US stocks Friday moved lower in early trade as a wave of selling pressure continued following a weak report on Chinese manufacturing activity.
About 30 minutes into trade, the Dow Jones Industrial Average fell 98.51 points (0.61 percent) to 16,098.84.
The broad-based S&P 500 dropped 13.28 (0.73 percent) to 1,815.18, while the tech-rich Nasdaq Composite Index declined 35.69 (0.85 percent) to 4,183.18.
The sell-off followed steep declines Thursday after a report said Chinese manufacturing activity in January contracted for the first time in six months.
European stock markets were also down sharply Friday following the report, which raised concerns about the world's second-biggest economy and one of its most important growth markets.
Analysts also have attributed the Wall Street retreat to disappointment that US corporate earnings have not been better.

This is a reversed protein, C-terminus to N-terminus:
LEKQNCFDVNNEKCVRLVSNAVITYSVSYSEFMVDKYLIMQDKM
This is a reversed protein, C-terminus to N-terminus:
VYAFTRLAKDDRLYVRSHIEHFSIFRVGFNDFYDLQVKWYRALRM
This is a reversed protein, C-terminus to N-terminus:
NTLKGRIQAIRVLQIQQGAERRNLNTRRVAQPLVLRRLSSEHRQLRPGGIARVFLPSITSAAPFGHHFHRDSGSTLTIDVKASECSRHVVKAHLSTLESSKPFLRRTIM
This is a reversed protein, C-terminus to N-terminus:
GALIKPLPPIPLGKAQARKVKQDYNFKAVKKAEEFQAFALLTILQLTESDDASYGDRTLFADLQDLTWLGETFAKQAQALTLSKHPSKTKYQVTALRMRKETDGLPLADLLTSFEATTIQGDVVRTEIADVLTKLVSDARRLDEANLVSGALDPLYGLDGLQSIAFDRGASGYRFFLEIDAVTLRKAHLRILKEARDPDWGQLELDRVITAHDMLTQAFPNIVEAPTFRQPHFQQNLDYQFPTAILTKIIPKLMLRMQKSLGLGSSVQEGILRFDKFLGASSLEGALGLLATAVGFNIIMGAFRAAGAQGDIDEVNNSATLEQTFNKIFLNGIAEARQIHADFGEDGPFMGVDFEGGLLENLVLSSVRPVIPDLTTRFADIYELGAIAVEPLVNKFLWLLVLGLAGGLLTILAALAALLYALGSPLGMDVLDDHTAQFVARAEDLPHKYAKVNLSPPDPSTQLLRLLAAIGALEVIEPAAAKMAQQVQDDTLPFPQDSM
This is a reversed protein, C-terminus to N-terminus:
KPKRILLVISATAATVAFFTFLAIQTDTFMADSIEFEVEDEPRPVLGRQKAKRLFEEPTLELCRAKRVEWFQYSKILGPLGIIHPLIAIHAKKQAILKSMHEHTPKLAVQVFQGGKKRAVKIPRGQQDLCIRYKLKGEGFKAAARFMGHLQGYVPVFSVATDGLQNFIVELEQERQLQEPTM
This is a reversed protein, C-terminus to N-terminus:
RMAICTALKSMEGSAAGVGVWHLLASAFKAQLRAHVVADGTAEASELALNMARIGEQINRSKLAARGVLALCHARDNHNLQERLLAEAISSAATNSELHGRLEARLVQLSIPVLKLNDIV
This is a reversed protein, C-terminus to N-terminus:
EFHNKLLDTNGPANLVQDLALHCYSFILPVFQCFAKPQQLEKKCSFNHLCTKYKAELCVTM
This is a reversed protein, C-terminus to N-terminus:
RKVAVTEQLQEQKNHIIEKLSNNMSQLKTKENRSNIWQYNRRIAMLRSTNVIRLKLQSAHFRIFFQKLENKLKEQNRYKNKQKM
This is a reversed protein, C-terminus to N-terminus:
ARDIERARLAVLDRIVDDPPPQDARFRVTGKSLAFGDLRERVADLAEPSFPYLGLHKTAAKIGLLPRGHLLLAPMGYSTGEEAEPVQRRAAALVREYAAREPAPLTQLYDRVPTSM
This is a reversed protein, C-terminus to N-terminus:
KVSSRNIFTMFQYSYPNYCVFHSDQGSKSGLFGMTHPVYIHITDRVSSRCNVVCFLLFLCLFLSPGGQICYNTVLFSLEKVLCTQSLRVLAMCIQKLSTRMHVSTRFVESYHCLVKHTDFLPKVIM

"Uncertainty has gripped the market, and when uncertainty does that, there is a tendency to sell first and ask questions later, particularly when the market is coming off a quarter in which it gained 10 percent," said Briefing. com analyst Patrick O'Hare.
Dow component Microsoft advanced 3.1 percent after reporting record revenues in its fiscal second quarter on the back of strong demand for Xbox consoles, Surface tablets and Internet "cloud" services.
Fellow Dow member Procter & Gamble jumped 4.0 percent after earnings bested expectations by a penny at $1.21 per share. The company also confirmed its full-year forecast.
Online vendor eBay dipped 1.8 percent after activist investor Carl Icahn vowed a proxy war over his proposal to spin off the company's PayPal unit.
Juniper Networks, a software and network security company, leaped 8.2 percent following reports that activist investor Jana Partners took a stake in the company.
US healthcare group McKesson rose 1.6 percent after announcing a deal to acquire German pharmaceuticals wholesaler Celesio.
Bond prices rose. The yield on the 10-year US Treasury declined to 2.73 percent from 2.77 percent Thursday, while the 30-year fell to 3.65 percent from 3.68 percent. Bond prices and yields move inversely.